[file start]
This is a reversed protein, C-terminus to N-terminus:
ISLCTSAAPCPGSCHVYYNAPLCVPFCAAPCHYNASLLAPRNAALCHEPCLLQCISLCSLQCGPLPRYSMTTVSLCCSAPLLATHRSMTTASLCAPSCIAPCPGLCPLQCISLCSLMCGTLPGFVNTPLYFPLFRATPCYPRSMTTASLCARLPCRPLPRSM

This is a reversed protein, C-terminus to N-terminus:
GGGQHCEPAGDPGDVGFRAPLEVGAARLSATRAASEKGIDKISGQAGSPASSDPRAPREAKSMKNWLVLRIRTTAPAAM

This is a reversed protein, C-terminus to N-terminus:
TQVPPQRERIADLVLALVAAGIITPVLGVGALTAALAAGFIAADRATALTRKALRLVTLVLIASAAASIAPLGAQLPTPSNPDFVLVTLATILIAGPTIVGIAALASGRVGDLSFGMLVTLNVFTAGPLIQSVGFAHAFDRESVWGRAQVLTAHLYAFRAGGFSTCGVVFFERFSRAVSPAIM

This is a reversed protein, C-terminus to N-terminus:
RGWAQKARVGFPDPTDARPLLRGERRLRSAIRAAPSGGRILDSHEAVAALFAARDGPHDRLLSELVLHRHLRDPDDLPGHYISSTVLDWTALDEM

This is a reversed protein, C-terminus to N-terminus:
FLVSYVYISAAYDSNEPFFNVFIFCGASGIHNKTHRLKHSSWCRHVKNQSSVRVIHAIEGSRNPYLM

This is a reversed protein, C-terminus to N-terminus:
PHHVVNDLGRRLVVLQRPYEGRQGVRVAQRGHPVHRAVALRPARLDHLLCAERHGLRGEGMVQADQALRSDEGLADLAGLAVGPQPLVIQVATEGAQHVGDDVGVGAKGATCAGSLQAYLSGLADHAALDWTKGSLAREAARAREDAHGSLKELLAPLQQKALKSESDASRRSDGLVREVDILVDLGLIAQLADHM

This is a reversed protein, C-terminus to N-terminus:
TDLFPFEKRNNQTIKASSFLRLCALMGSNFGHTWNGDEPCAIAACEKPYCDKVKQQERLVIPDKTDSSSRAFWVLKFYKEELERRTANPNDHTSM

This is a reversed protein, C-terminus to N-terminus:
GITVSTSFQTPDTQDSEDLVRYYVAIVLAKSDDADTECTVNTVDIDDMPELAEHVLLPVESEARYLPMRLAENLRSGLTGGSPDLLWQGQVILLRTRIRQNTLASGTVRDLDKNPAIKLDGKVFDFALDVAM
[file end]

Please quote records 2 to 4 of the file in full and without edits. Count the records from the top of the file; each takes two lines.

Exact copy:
This is a reversed protein, C-terminus to N-terminus:
GGGQHCEPAGDPGDVGFRAPLEVGAARLSATRAASEKGIDKISGQAGSPASSDPRAPREAKSMKNWLVLRIRTTAPAAM

This is a reversed protein, C-terminus to N-terminus:
TQVPPQRERIADLVLALVAAGIITPVLGVGALTAALAAGFIAADRATALTRKALRLVTLVLIASAAASIAPLGAQLPTPSNPDFVLVTLATILIAGPTIVGIAALASGRVGDLSFGMLVTLNVFTAGPLIQSVGFAHAFDRESVWGRAQVLTAHLYAFRAGGFSTCGVVFFERFSRAVSPAIM

This is a reversed protein, C-terminus to N-terminus:
RGWAQKARVGFPDPTDARPLLRGERRLRSAIRAAPSGGRILDSHEAVAALFAARDGPHDRLLSELVLHRHLRDPDDLPGHYISSTVLDWTALDEM